is a multi-faceted thing
, with second-wave feminism
, third-wave feminism
, the Mujerista/Feminista Movement
, riot grrls
, et cetera
, and neofeminism is yet another aspect of this wild and ever-evolving movement
One of the essays in the "neofeminism defined" area of neofeminism.org explains:
Why "neo-feminism?" It's the semantics game. Lately, we've been hearing about this new movement, the "post-feminist" movement. Feminism is passe, an outdated movement, they say. Feminism sucked, because feminism was about not doing your hair, and not doing your makeup.
Well, yeah, if it was really all about hair and makeup, it would suck. But what's the point in arguing about it, when with the wave of the magic prefix wand, post-feminism becomes past tense, and a new movement (re)emerges. Neofeminism. Because post-feminism sucked.
Strong words. But with that out of the way, neofeminists go on to explain that their movement is partly a response to the criticisms of earlier waves of feminism.
In previous decades, feminism has been guilty of seeming to be largely a movement of white, middle-class women. This is partly because the mainstream media focuses on those members of the feminist movement, and their voices are the most privileged and listened to, so the movement looks different when presented from the outside in TIME Magazine than when publishing in Ms. It is also a matter of the more privileged members of at least North American society (where this particular "is feminism dead" type of dialogue tends most often to take place) not making, or knowing how to make, spaces accessible to others - whether the space is dominated by people whose first language is English, or able-bodied people, or college-educated people, who don't realize that there are different feminist issues affecting women with less racial, physical, mental, or economic privilege.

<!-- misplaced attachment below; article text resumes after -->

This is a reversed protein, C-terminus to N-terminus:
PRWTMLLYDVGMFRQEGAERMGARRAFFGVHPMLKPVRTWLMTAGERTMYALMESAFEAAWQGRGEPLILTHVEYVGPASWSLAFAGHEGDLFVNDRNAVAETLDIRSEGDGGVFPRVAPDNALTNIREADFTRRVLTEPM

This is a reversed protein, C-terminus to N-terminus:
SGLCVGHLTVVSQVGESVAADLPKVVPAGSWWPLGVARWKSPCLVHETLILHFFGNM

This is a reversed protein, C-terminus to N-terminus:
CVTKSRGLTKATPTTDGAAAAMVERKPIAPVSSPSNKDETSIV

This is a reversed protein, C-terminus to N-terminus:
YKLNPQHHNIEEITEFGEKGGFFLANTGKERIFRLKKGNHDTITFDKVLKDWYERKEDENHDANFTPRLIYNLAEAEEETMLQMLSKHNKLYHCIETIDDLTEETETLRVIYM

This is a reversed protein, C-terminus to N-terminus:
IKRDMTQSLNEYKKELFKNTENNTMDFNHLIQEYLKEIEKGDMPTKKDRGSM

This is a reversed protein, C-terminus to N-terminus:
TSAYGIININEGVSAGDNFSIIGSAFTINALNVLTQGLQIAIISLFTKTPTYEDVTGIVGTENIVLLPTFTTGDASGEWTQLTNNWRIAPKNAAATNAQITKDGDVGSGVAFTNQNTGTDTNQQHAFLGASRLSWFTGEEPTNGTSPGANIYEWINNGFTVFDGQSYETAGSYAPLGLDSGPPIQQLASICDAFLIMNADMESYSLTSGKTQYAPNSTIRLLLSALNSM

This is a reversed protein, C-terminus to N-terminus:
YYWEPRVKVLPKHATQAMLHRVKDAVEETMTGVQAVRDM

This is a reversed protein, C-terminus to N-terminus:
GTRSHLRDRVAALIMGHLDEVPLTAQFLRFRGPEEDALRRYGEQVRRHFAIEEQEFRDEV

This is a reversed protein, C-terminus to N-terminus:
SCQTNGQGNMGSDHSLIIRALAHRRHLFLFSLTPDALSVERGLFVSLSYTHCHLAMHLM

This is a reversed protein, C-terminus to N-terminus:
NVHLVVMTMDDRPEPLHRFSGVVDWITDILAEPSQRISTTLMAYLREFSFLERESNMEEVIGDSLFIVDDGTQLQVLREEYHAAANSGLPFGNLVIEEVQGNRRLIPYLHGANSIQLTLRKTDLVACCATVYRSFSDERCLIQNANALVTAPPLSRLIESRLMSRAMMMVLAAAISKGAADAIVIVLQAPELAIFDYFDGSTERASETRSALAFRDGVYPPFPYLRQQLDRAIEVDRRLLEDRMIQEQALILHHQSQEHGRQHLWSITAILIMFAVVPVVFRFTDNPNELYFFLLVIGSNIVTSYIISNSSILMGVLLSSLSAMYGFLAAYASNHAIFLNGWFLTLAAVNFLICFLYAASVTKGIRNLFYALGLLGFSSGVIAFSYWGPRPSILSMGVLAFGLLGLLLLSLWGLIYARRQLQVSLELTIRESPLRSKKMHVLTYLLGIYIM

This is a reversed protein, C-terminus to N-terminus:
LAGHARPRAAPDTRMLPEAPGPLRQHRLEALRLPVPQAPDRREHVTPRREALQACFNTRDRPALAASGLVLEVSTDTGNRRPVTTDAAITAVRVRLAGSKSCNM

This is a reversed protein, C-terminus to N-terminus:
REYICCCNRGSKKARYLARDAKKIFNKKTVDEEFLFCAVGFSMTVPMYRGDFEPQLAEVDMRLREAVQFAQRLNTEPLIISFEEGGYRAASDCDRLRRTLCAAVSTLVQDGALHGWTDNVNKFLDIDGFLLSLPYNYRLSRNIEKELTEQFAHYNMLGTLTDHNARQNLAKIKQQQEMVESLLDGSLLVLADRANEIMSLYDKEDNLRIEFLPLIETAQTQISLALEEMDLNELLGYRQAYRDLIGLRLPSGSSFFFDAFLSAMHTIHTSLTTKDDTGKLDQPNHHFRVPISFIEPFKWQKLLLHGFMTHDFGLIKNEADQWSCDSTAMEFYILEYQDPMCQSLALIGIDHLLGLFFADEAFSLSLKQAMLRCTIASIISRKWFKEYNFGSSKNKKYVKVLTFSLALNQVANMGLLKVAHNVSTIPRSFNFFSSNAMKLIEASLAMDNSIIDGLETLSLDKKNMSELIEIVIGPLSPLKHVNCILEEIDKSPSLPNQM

The editors of neofeminism.org, therefore, state that "Just as neo-Marxism weaves race, gender, sexuality, and other caste systems into the economic, class-based analyses of Marxism, neofeminism brings an awareness of these issues into feminism."
To some, the term "neofeminism" reflects a seeming resurgence of feminist politics and ideas in the 1990s. As such, it also refers to third and the emerging fourth wave feminism. To others, feminism never went away.
Eli Bartra, for example, describes in her paper "Neofeminism in Mexico" (http://www.duke.edu/web/las/workingpapers/neofeminism.pdf)
how the feminism of the 1970s in Mexico was characterized by autonomy, spontaneity, by a struggle for reproductive rights and against rape and other forms of abuse. She sees neofeminism as arising in the 1980s with the rise of the Movimiento de Liberacion de la Mujer (which actually formed in 1975). describes how it has been characterized by greater communication within the movement, more self-reflection as history and theory become more accessible, and coalitions between the urban and rural working classes, middle-class women, and men supporting equal rights.
Andrea Feldman's essay on "Feminisms" (http://www.zinfo.hr/engleski/pages/publishing/breadandroses/br9/9feldman.htm) similarly describes a continuous but changing series of feminisms in Croatia. She differentiates the suffragist movement of the mid-20th century (Croatian women got the vote in 1945) from the very intellectual women's movement of salons and debating clubs in the 1970s, and the "new-neofeminist robe" of diverse cultures and classes it is trying on there today.
And Susan Jane Gilman, in a review of a book called "Kiss My Tiara," (http://www.feminist.com/resources/artspeech/genwom/tiara.htm) refers to "Some unconventional, empowering common sense. Some smart, neofeminist rules," envisioning a feminism that includes nutrition and other practical everyday issues as well as traditional women's issues, connecting all the aspects of life. Perhaps neofeminism is a return to the idea that the personal is political, with the equality, inclusion, and awareness of all that that means.